On Thursday January 5th, the news was filled with the comments made by evangelist Pat Robertson on his TV show the 700 Club. On the program Pat says that the stroke suffered by Israeli Prime Minister Ariel Sharon was “divine retribution for the Israeli withdrawal from Gaza.” He went on:
“He was dividing God’s land, and I would say, ‘Woe unto any prime minister of Israel who takes a similar course to appease the [European Union], the United Nations or the United States of America,'” Robertson told viewers of his long-running television show, “The 700 Club.”
“God says, ‘This land belongs to me, and you’d better leave it alone,'” he said.
This isn’t the first time that Robertson has shot his mouth off. And like the other times, others were quick to criticize his remarks.
Daniel Ayalon, Israel’s ambassador to the United States, compared Robertson’s remarks to the overheated rhetoric of Iranian President Mahmoud Ahmadinejad. (He had claimed the Holocaust was a myth back in December)
He called the comments “outrageous” and said they were not something to expect “from any of our friends.”
“He is a great friend of Israel and a great friend of Prime Minister Sharon himself, so I am very surprised,” Ayalon told CNN.
Robertson spokeswoman Angell Watts said of people who criticized the comments: “What they’re basically saying is, ‘How dare Pat Robertson quote the Bible?'”
“This is what the word of God says,” Watts told the AP. “This is nothing new to the Christian community.”
West Virginia Mine Tragedy
The day before Robertson made his remarks – sorry – quoting the Bible, 12 miners were found dead after an explosion on Monday the 3rd.
During the period of the search, friends, family, and the media appealed to God to help save the men and help the rescuers to find them.
“We still pray for miracles . . ,” Governor Joe Manchin said (01/03/06). “There is still a chance.”
Then when initial reports claimed that the12 miners had been found alive late on Tuesday night, church bells rang and people thanked God for a “miracle.” Then hours later it was learned that in fact all but one of the miners had been found dead.
John Casto was at a church where families had gathered when the false report arrived, and later when the terrible news was announced. After the first report, “they were praising God,” he said. After the second, “they were cursing.”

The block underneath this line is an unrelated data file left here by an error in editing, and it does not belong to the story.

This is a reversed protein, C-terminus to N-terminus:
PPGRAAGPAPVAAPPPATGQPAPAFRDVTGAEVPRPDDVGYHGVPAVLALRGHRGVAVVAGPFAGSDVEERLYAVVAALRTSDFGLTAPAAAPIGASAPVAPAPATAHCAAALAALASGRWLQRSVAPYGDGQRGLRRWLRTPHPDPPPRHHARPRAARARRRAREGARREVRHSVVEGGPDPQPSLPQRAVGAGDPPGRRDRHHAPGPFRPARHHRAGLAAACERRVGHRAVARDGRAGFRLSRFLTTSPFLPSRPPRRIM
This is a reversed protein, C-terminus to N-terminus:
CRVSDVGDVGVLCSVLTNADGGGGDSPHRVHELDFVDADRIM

At least one family was quoted as saying they had a “miracle” taken away by the mine owners. Whatever that means?
Also happening recently in the news is the problem with wildfires in Oklahoma and nearby plains state. The weather continues to help fuel and spread the fires and fire fighters are struggling. What needs to be done to help?
A Day of Prayer.
Oklahoma Gov. Brad Henry on Friday called for a day of prayer in Oklahoma.
“Our hearts go out to those whose lives have been affected by the wildfires,” Gov. Henry said. “Oklahomans are strong and resilient, but as people of deep faith in God who have always found solace and comfort in prayer, we understand our limits.”
The governor asked for Sunday to be set aside for special prayers aimed at fire victims and their loved ones, for exhausted firefighters and first responders and for rain.
One could read these observations about God and prayer and think, “Gee, God seems so inconsistent.”
“Gee, God is a nasty deity.”
“Man just can’t know God’s will. It all happens for a reason.”
Well I reject all those explanations because none of them are logical or rational. Are we really to believe that the all knowing all powerful God either shows preference for specific members of the flocks in which case He is a nut job or this omnipresent deity can’t answer all the billions of prayers received at Prayer central.
If some people who pray still have a negative result for them then what does that say about one’s God?
I think most people “pray” or attribute results to God to make themselves feel better. Some may not be able to deal or think they can’t deal with negative results unless they think they had nothing to do with it or had no control.
Since I am not a believer, I subscribe to a simple philosophy – shit happens.
You can live your life perfectly – eat right, don’t drink or smoke, have a great job, and a perfect family and one day step off a curb downtown and get hit by a bus.
I’m not saying that since you could die tomorrow you should party like its your last day, but because something could happen anytime, praying isn’t going to help either way. No one can say that those 12 miners in West Virginia deserved to die or the one survivor deserves to live because of their religious beliefs or they went to church all the time. Or that we should “pray” for rain in Oklahoma. That would be crazy talk.
Like Pat Robertson’s claim God gave Sharon a stroke because he wanted peace in Israel. (Now some could make a case that peace is the last thing Sharon has wanted since the day he announced his intention to run for office, but that is a different story)
The ironic thing is that while many would indeed say, and have said, Robertson is crazy, no one seems to question the God talk when it is done at times of trouble even though it is not rational either.